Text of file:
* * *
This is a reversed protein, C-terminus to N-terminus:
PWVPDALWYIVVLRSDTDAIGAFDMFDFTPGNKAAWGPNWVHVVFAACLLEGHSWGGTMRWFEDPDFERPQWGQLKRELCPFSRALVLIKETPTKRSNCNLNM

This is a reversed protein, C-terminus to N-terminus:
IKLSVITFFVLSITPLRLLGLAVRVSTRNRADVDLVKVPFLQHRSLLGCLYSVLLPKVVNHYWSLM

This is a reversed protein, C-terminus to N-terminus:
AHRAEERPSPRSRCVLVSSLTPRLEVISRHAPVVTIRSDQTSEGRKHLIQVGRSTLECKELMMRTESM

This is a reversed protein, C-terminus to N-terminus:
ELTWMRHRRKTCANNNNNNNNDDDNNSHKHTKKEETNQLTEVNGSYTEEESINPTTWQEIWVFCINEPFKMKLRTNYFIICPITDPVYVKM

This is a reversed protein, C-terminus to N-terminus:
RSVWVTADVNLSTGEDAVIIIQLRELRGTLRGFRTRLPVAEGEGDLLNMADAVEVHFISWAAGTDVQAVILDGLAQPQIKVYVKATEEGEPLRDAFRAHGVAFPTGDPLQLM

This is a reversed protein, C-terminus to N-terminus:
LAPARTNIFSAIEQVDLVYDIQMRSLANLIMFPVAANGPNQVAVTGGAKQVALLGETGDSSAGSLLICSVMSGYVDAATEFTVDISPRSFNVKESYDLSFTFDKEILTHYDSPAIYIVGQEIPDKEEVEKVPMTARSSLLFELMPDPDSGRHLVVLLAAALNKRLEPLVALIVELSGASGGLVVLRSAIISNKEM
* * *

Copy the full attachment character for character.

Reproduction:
This is a reversed protein, C-terminus to N-terminus:
PWVPDALWYIVVLRSDTDAIGAFDMFDFTPGNKAAWGPNWVHVVFAACLLEGHSWGGTMRWFEDPDFERPQWGQLKRELCPFSRALVLIKETPTKRSNCNLNM

This is a reversed protein, C-terminus to N-terminus:
IKLSVITFFVLSITPLRLLGLAVRVSTRNRADVDLVKVPFLQHRSLLGCLYSVLLPKVVNHYWSLM

This is a reversed protein, C-terminus to N-terminus:
AHRAEERPSPRSRCVLVSSLTPRLEVISRHAPVVTIRSDQTSEGRKHLIQVGRSTLECKELMMRTESM

This is a reversed protein, C-terminus to N-terminus:
ELTWMRHRRKTCANNNNNNNNDDDNNSHKHTKKEETNQLTEVNGSYTEEESINPTTWQEIWVFCINEPFKMKLRTNYFIICPITDPVYVKM

This is a reversed protein, C-terminus to N-terminus:
RSVWVTADVNLSTGEDAVIIIQLRELRGTLRGFRTRLPVAEGEGDLLNMADAVEVHFISWAAGTDVQAVILDGLAQPQIKVYVKATEEGEPLRDAFRAHGVAFPTGDPLQLM

This is a reversed protein, C-terminus to N-terminus:
LAPARTNIFSAIEQVDLVYDIQMRSLANLIMFPVAANGPNQVAVTGGAKQVALLGETGDSSAGSLLICSVMSGYVDAATEFTVDISPRSFNVKESYDLSFTFDKEILTHYDSPAIYIVGQEIPDKEEVEKVPMTARSSLLFELMPDPDSGRHLVVLLAAALNKRLEPLVALIVELSGASGGLVVLRSAIISNKEM